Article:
While in Japan last winter, I tried to keep a style daily diary of little things I saw here and there so I could piece them into a post or two down the line. However, when I got back I thought rather than relegate it to my own reference, it might be interesting to post on its own while preparing for more complete pieces in days to come. It's a bit of a stream of consciousness at times, and patched together from snaps I took on my phone, pictures from my camera, and snippets I found online while traveling, but here it is:
Day 1 - A Night in Tokyo: Beams, and Getting X'd Early and Often
|Top Floor - Ta Ca Si Denim Shawl Coat|
- Shortly after arriving, we head into Ginza to have some dinner and check out a few stores, including my first time in a Beams store (!). And oh, is it awesome. Basically, Beams is what J. Crew wishes it was. Or what I wish it was. Lots of cool collaborations, well thought-out lines with basic and more interesting apparel and several different price points. The bottom floor is stocked with casual wear and accessories, and the top floor has mostly tailored wear and higher end clothing. And by higher end, I don't just mean construction. Conceptually, it's a few degrees further outside the realm of what you'd normally see in the US outside of boutiques. Except for all the Wrangler jackets. For some reason Japan is really into Wrangler jackets.
- I'm quickly learning that almost nobody lets you take pictures in their stores (like 0 for 5 so far). 90% of the time when I'm trying to snap a picture of something they make a polite X sign with their arms at me just like in my phone emojis. Sometimes I like to pretend they are just telling me I'm SO X-TREME. They're not. But it's really hard to take pics of anything, and it's frustrating and a bit deflating because there is a ton of amazing stuff in stores I wish I could capture and share - like the denim shawl coat pictured above.
|A J.S. Homestead piece I searched|
all over Japan for in vain
- There are a lot of kids walking around the city wearing some really interesting outfits - a lot of drapey Yohji Yamamoto type looks, but overall a very large scope of developed styles, including some that are pretty extreme - at least from a Western standpoint. Nobody cares. I have a feeling you could be on the street wearing nothing but a pineapple hat and and a unicorn horn strapped to your groin and no one would look twice at you. Later I see a young woman wearing a plain black sweatshirt emblazoned with the words "FINGER CITY" in gold letters on it. Nobody cares. I care.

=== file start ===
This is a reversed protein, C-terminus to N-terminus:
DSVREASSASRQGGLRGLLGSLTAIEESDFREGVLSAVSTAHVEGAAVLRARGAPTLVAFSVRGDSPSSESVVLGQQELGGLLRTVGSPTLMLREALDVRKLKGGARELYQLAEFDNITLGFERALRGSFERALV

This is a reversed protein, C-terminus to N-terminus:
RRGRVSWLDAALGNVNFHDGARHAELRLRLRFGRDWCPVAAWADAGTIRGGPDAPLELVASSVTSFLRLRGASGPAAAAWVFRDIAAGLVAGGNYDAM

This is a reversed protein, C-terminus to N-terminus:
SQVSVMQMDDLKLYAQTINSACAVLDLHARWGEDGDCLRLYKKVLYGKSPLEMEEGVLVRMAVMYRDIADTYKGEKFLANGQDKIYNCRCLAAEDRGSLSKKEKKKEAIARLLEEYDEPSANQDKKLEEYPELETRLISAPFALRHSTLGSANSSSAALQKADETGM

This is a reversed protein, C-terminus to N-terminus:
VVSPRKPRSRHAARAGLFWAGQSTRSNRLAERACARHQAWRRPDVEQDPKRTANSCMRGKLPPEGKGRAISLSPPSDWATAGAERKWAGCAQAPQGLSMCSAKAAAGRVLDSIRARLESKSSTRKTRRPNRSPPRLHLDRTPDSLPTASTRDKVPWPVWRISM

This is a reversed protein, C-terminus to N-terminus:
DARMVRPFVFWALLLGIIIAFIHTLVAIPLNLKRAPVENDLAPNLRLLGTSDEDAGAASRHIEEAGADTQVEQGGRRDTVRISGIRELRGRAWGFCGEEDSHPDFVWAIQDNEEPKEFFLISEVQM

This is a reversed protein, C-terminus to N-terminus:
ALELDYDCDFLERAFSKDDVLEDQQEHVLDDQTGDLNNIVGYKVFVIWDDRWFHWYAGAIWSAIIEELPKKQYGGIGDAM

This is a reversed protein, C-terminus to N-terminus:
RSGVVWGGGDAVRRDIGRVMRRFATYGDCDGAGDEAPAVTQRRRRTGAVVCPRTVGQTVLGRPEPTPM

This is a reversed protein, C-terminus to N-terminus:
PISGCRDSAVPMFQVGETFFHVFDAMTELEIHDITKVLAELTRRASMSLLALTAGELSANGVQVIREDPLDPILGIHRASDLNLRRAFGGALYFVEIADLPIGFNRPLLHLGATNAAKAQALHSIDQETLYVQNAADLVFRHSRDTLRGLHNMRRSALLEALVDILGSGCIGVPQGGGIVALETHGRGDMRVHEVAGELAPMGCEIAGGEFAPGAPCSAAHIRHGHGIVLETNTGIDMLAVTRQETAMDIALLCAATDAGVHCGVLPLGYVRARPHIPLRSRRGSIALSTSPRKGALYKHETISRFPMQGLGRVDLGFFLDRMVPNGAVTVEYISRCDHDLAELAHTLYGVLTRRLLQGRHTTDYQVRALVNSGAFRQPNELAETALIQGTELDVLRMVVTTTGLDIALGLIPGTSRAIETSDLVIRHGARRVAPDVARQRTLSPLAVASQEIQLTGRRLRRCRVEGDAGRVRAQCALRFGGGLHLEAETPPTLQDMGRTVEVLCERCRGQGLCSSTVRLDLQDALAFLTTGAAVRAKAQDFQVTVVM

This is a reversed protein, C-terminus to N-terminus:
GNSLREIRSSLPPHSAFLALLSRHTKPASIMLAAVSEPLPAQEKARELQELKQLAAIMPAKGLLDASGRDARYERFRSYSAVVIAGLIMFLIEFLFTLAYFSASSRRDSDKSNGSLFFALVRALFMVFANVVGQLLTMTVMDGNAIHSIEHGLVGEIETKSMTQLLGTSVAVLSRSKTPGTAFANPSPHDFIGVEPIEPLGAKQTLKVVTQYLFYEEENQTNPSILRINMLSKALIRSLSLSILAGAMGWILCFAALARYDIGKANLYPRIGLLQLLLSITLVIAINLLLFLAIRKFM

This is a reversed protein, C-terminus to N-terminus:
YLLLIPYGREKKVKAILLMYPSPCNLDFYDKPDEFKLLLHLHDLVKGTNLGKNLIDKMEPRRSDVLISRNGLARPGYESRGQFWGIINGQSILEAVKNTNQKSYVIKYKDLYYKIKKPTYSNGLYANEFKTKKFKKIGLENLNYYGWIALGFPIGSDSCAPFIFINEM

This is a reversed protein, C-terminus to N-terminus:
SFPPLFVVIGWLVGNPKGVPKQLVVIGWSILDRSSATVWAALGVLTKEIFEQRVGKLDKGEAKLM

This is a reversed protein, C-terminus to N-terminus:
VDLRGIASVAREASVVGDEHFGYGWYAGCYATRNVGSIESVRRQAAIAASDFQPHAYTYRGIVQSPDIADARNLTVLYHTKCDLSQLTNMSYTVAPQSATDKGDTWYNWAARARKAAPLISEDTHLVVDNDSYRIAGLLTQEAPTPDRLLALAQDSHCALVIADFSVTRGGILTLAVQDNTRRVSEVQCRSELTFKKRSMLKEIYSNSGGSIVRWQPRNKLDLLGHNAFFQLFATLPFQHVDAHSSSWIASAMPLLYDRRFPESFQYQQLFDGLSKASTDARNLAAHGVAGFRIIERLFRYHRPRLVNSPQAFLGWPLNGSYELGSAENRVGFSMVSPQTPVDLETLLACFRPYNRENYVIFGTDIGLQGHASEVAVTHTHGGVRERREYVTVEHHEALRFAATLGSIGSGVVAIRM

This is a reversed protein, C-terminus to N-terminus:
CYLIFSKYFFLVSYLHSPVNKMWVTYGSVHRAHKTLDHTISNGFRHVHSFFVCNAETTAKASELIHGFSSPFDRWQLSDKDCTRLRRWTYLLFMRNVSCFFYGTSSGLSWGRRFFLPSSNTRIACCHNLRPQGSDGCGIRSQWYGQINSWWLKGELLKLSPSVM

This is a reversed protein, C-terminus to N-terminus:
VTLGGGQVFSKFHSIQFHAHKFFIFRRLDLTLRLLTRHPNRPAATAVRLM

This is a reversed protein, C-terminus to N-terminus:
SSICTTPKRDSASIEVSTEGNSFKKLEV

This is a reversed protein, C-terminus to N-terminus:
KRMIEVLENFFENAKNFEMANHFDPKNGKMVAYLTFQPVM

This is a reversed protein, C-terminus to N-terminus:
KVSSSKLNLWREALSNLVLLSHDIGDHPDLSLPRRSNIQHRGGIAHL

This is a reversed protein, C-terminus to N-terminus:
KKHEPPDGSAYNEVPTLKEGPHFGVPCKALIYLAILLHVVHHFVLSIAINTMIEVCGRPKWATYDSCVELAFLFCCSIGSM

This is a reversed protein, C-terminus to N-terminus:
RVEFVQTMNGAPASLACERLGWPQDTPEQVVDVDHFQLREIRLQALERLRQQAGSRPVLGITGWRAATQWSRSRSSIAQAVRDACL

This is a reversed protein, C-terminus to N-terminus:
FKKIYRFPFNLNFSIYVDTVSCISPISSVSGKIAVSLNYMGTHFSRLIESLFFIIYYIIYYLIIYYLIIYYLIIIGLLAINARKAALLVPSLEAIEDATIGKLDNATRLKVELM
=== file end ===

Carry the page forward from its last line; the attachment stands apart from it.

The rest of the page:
- J.S. Homestead by Journal Standard, one of the mainstream retailers in Japan, is fantastic if you like workwear. The Nigel Cabourn collaboration they have on display is downright incredible (pictured below). A guy X's me taking pictures of the store, though. One minute later, another employee asks me where I'm from and to please tell my friends in America about them. Which is it? Make up your damn mind. I snap some pictures on the DL. Feeling so X-treme.
- One of the employees sees me eyeing a sashiko type II jacket and informs me that the fabric was originally traditionally used in Kendo uniforms. I spend a half hour on my phone googling where to buy Kendo uniforms.
Day 3 - Osaka: Buying "Japan" and Gatsby Osaka Not In Osaka
- Stop into a Baycrew Outlet, the parent company for Journal Standard, on the western side of Osaka with some really great deals (~70-90% off, including stuff like an Engineered Garments chore jacket for $150). Somehow I leave with a pair of Alex Mill moleskin chinos as my first "Japanese" purchase.
- We take a few walks on the main shopping strip in Osaka, which is really something to see and experience. In the evenings it turns from a steady trickle into a whitewater flood of people. On that strip is an Urban Research store (similar to Journal Standard/Beams) that carries some great third party merchandise, including Freemans Sporting Club. Wife comes by as I'm trying on a casual, unlined indigo sashiko blazer with patch pockets and a notch lapel, and says she actually likes it and wants to buy it for me for Christmas. I tell myself it is Japanese because it is part of the "Made in Japan" FSC capsule.
- At the north end of the strip a few blocks away is the Strasburgo store of Akihiko Nishi aka "Gatsby Osaka" Instagram fame. In my mind, as we walk in he's sitting there in a badass suit and odd vest. He greets me at the door and says "Dan, thanks for coming and I love your blog!" (I never contacted him prior to the trip). Then he hands me a glass of Yamazaki 21 and we laugh and laugh. In real life, after we walk in and out of the store without seeing him, later that night he posts a stylish pic of himself in Kyoto.